The illogic arises in this way. The cut off date requires a length of service, from an ad-hoc employee, to come into the zone for consideration, which is more than three years; for example, in this case the requirement would be about four years nine months, since the cut off date was 30.6.1998 and the date of the notification was 24.3.2003. If the period for regularization had been fixed, instead of at the usual three year period, at four years 9 months unequivocally and expressly this time, there would be no illogic; may be, the Co-operative thought the ''probationary' period should be longer now; but that is not done. The notification expressly maintains the criterion of three years' continuous service also. This is wholly illogical, like, say, somebody asking another in this way, give me four boxes; give me three boxes; all boxes should be coloured blue.
Any person with this request would simply ask, how many boxes do you want, three or four? Please specify.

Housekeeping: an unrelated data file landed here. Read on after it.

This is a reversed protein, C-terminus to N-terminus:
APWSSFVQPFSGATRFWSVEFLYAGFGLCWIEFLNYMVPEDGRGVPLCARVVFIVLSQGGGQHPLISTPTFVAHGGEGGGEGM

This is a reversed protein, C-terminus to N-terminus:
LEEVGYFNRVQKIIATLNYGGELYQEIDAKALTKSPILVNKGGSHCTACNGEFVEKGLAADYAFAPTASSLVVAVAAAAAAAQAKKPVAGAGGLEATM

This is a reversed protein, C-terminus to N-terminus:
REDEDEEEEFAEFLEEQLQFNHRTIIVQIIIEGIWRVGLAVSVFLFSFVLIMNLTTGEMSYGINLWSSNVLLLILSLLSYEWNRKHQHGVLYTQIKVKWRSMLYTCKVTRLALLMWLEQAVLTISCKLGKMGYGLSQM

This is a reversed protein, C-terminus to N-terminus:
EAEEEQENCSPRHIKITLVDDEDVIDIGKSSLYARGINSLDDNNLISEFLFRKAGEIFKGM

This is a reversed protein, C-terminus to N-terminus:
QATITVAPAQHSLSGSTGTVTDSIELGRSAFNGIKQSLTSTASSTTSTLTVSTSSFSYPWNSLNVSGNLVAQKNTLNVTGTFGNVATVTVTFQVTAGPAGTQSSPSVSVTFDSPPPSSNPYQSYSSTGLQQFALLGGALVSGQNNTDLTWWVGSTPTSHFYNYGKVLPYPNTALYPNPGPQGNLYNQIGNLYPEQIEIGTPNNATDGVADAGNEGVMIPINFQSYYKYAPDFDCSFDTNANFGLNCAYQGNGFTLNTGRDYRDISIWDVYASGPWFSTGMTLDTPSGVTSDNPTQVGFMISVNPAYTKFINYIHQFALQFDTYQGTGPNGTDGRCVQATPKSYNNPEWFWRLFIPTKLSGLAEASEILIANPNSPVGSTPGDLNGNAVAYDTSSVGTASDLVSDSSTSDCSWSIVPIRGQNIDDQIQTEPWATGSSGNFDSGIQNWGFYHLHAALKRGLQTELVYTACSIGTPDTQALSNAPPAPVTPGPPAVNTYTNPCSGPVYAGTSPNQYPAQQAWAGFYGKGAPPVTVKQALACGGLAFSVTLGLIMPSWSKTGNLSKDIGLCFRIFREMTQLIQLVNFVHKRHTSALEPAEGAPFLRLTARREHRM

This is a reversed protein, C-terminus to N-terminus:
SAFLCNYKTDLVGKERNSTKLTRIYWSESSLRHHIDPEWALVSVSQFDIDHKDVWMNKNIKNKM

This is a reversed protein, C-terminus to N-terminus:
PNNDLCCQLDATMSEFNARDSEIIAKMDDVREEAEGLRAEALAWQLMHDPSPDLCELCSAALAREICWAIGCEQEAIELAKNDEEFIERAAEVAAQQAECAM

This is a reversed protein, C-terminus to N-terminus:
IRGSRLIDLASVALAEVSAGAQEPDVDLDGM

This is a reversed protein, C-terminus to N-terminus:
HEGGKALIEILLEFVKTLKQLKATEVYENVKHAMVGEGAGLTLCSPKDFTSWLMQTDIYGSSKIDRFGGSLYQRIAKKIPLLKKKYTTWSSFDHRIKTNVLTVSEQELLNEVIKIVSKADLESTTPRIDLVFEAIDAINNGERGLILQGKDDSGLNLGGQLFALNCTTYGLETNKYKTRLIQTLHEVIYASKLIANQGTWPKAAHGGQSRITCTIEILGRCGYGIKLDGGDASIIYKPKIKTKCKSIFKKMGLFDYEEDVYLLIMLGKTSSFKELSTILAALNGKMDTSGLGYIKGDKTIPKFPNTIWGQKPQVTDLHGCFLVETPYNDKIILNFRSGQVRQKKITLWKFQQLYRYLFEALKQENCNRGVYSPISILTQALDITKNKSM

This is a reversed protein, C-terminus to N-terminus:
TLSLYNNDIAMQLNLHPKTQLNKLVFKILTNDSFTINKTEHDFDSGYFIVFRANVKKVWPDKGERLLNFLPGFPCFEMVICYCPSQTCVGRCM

But when the Court is faced with a problem similar to this, the Court cannot ask for the exact specification, (three or four?), but the Court has to take a decision on the applicability of Article 14. The way which I first thought, very strongly, the matter should be decided was, that the three year criterion is to be given extreme weight and importance. Such weight should be given because of the maintenance of the criterion from 1979 until 2003. Once that criterion of three years' continuous service is seen as the steadily running requirement, I would have no hesitation in pronouncing, that while maintaining the same as one of the two principal requirements, the authorities acted irrationally, and without application of mind in asking for a yet higher requirement, which is qualitatively absolutely of the same type and class. They were not asking for two different things, but the same thing differing only in number. It is illogical and it is contrary to the avowed policy of giving due consideration, from time to time, to ad-hoc employees who have completed more than three years of service.